But he points out that the steepest falls in union membership came between 1979 and 1998, when unions were affected by a series of legislative changes which included ending the closed shop - an agreement under which employers agreed to hire union members only.
Since then, numbers have been pretty stable.
However, he also admits that unions "haven't kept up with changes in the economy".
While industries that have traditionally been highly unionised, such as manufacturing and engineering, have declined, workers in new and growing industries in the private sector have not sought union membership.
For instance, despite growth in the retail sector, only one in 10 retail workers belongs to a union.
"However, that's not because people see unions as irrelevant," says Mr Nowak, "but often because in new industries with no history of union membership, they don't know what we do.
"Our job is to go into workplaces and convince them of the benefits, whether that's helping people to access skills and training, or bargaining on their behalf."
One union that has seen relatively fast growth over the past 10 years though is the National Union of Rail, Maritime and Transport Workers (RMT), led by Bob Crow, seen by many as the most militant of union leaders in the country.
Since he became general secretary in 2002, the RMT's membership has risen from 57,000 to more than 80,000 today, suggesting that his style of leadership - he's never afraid of threatening strike action - may be seen as effective to his members, even if it is loathed by the general public.
Public v private sectors
So what role will unions have to play in the future?
Firstly it is important to distinguish between the private and public sectors. Union influence is much diminished in the private sector, with fewer members and far fewer working days lost to industrial action compared with 30 years ago.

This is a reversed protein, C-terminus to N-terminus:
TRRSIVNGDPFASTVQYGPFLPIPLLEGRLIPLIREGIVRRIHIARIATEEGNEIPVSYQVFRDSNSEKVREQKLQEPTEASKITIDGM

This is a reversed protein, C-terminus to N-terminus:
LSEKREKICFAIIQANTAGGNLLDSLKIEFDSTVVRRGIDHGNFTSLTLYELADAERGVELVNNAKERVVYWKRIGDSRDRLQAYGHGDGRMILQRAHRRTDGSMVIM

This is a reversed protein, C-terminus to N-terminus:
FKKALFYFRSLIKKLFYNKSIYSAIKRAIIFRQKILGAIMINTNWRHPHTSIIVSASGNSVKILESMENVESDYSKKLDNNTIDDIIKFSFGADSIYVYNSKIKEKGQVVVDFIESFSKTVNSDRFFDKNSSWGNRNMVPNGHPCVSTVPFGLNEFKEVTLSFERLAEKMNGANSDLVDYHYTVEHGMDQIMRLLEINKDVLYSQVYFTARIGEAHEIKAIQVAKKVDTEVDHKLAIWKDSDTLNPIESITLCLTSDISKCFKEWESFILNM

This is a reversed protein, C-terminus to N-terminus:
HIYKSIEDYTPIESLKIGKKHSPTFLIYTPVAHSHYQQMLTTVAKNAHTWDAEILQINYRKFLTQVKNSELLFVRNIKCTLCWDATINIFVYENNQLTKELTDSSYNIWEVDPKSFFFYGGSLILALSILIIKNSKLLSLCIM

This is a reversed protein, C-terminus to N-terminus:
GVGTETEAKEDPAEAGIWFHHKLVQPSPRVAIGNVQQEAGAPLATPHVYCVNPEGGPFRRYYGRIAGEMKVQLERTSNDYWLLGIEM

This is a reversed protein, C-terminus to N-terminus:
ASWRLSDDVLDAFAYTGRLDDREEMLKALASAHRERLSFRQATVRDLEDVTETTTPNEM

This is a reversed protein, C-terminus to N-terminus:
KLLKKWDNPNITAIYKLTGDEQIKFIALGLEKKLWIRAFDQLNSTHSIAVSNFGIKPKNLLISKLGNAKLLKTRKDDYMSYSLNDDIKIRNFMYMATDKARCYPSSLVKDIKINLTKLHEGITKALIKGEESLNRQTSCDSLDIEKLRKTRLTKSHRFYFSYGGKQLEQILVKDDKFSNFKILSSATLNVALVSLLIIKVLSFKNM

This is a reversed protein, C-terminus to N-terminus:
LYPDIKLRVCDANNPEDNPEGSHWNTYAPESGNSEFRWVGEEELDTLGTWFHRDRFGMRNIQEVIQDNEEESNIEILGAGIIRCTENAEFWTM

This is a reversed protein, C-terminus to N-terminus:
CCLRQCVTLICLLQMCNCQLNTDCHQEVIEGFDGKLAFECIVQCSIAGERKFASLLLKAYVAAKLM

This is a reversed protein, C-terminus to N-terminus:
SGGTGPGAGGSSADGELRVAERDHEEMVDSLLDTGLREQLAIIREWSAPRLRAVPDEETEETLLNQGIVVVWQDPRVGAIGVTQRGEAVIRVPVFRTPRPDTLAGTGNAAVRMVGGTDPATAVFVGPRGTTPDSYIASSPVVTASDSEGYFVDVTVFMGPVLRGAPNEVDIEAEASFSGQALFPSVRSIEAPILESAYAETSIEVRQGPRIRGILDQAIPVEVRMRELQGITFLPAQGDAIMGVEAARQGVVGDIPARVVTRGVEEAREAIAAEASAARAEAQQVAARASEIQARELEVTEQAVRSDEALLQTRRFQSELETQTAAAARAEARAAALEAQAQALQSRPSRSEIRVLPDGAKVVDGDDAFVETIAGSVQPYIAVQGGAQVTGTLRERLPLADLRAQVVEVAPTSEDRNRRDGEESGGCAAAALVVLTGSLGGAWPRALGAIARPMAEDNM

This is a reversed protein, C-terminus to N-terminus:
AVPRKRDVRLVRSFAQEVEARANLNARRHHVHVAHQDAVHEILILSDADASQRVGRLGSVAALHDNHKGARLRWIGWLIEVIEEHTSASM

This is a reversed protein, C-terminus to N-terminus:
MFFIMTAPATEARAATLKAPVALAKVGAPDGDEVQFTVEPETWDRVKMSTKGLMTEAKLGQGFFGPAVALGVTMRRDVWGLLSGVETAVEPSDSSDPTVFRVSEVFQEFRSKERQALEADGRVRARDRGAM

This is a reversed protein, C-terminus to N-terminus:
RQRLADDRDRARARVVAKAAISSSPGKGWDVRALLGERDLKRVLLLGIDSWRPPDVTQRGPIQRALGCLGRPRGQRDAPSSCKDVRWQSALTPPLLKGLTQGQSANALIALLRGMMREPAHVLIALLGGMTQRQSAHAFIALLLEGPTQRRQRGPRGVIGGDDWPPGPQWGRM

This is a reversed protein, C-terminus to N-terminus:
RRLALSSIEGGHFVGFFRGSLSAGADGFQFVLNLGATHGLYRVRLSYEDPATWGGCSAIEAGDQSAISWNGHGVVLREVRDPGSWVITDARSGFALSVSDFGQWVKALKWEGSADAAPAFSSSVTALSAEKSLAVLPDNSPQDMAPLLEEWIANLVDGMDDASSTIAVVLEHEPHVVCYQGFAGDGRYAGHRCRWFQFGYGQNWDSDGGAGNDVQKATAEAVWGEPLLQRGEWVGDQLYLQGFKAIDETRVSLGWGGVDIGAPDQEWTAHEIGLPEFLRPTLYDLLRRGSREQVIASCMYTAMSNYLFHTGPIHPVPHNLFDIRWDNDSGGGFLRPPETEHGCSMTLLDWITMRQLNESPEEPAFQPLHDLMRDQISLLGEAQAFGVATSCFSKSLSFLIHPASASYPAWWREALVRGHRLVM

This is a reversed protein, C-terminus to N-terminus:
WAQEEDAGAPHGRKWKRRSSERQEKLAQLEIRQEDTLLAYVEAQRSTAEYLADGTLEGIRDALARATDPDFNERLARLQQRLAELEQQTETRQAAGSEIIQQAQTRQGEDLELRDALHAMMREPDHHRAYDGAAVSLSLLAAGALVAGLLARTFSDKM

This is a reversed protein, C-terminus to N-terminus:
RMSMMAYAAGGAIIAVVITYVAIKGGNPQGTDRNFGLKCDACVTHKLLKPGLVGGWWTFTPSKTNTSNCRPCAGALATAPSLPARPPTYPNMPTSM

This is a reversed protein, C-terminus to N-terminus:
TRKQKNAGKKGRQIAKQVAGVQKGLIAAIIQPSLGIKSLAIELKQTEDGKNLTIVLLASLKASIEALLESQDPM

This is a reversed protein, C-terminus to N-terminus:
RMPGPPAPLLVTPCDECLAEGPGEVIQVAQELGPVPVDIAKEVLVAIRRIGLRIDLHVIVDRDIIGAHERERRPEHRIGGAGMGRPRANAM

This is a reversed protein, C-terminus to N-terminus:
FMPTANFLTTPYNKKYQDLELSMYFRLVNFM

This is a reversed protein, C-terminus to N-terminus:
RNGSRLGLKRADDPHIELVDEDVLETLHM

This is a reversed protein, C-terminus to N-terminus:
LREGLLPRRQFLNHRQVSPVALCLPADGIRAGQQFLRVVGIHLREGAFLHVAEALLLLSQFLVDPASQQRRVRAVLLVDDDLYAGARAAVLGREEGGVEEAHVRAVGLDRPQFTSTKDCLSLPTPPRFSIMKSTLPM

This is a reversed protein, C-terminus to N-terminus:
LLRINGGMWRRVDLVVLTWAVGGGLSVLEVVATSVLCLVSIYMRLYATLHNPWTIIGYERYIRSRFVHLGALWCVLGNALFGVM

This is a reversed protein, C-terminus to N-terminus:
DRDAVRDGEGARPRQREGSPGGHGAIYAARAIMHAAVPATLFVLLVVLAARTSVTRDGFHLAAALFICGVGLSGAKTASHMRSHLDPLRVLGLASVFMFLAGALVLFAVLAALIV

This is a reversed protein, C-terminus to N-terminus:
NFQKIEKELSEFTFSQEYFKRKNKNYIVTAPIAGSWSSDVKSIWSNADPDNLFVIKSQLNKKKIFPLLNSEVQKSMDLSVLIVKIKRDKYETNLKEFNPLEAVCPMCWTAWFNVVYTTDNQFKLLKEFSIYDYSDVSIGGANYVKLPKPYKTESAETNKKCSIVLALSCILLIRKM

Prof Kelly at Birkbeck College believes that the strikes at Unilever are unlikely to buck the long-term trend and lead to an increase in union membership or action in the private sector.
For one thing, he says, the issue at the heart of the dispute - the closure of the company's final-salary pension scheme - is irrelevant to many in the sector as many firms have already closed their final-salary schemes.
But he says that while union numbers will continue to shrink in the private sector, they will remain "well entrenched" in the public sector.
And he believes that public sector strikes, when used, can be effective as many of these workers are highly skilled and hard to replace, unlike when there is a strike in, say, a small factory, where the employer could bring in back-up staff.
Clive Rich says there is still a place for unions, but they ought to take a less confrontational approach in bargaining.
"Negotiation generally has changed," he says. "Especially with the tough times after the recession - [it has shown] we all need partners. So it's about collaboration negotiation rather than confrontation negotiation."
But given that many people are currently experiencing times of hardship, Geraldine Healy, professor of employment relations at Queen Mary, University of London, says that the role of unions is particularly important.
"At the moment there's a really strong sense of injustice in society and people are looking for different ways of reducing that level of injustice. Trade unions are one of the key ways of doing that," she says.
One thing is for certain - unions aren't disappearing any time soon.
"We are the largest democratic civil society movement in the country," Mr Nowak asserts.
"We've shown that we have got influence. We're an important force and we're here to stay."